Chipotle stock long surpassed any level that I consider a good value, but as its recent descent continues, it makes sense to at least pinpoint a price at which it might warrant consideration on the long side. After all, the company still has a very attractive longer term unit growth outlook, is likely to remain very popular with consumers, and the company sports one of the highest operating margins I have ever seen generated by a restaurant company (27% unit-level operating margins).

The reasons for the stock’s decline lately are completely justified even though they don’t really impact the long-term business outlook for the company. The valuation was crazy before (at $442 per share it traded at a 50 forward P/E ratio) and comp sales growth of high single digits or more was definitely not sustainable. Yesterday the company offered 2013 guidance of 12% unit growth and indicated comps could be flat. While such an outlook will hurt shares short term, longer term it is not terribly worrisome.

With the stock now down more than 40% from its high, I do not think it is far off from a fair price, though it is not quite there yet. If the shares fell to around the $225 level, which equates to about 12 times cash flow, I would start to get interested. This is definitely one growth company to watch, as negative business momentum short term could very well send the stock down to value territory if investors’ disappointment continues.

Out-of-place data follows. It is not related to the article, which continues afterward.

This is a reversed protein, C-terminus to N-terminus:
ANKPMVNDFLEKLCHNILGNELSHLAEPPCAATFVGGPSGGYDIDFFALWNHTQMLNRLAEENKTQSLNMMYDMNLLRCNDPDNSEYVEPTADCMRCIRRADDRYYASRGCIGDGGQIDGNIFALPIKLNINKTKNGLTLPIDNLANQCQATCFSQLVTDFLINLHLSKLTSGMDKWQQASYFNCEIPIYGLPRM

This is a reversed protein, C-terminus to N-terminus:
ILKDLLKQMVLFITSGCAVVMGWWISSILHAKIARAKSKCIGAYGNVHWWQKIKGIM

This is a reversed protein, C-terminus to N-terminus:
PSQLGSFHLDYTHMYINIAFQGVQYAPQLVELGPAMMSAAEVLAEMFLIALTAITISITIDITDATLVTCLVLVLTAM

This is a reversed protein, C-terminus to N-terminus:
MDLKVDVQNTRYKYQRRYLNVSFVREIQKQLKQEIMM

Kudos to David Einhorn for another timely call. I would never suggest investors’ blindly follow any investor, but Einhorn is clearly one of the best around right now and it worth paying attention to when he gives public presentations. We can all learn a lot from him.

Full Disclosure: No position in any of the companies mentioned at the time of writing, but positions may change at any time

Investors in Sarepta Therapeutics Should Think About Selling Some

Today’s big stock market winner is Sarepta Therapeutics (SRPT), a small biotech company developing Eteplirsen, a novel therapy for Duchenne Muscular Dystrophy. Shares are rocketing higher by a stunning 175% today, from $15 to $41 each, on news that a phase 2 study showed promising results compared with placebo.

There are some red flags though, that should be pointed out. The study was completed on just 12 patients, normally not a large enough sample to get FDA approval. And 4 of those were the placebo group, so only 8 subjects received the drug for the full 48 week trial period. Second, the particular genetic mutation this drug targets is only present in 13% of cases, so the potential patient pool here is only about 2,000 people in the United States.

At a price of $400,000 per year (a typical level for orphan drugs that treat small patient populations), U.S. sales could reach $800 million if the drug is approved and every patient takes it. There are a lot of “ifs” in this scenario, however, and after today’s huge stock price jump, Sarepta is being valued at nearly $1 billion already. FDA approval, even if it comes, it not right around the corner.

Long investors would be wise to consider taking some of their gains off of the table. Small cap biotech stocks like this are quite risky, especially after having nearly tripled in a single day. Situations like this can easily go either way longer term.

Full Disclosure: No position in SRPT at the time of writing, but positions may change at any time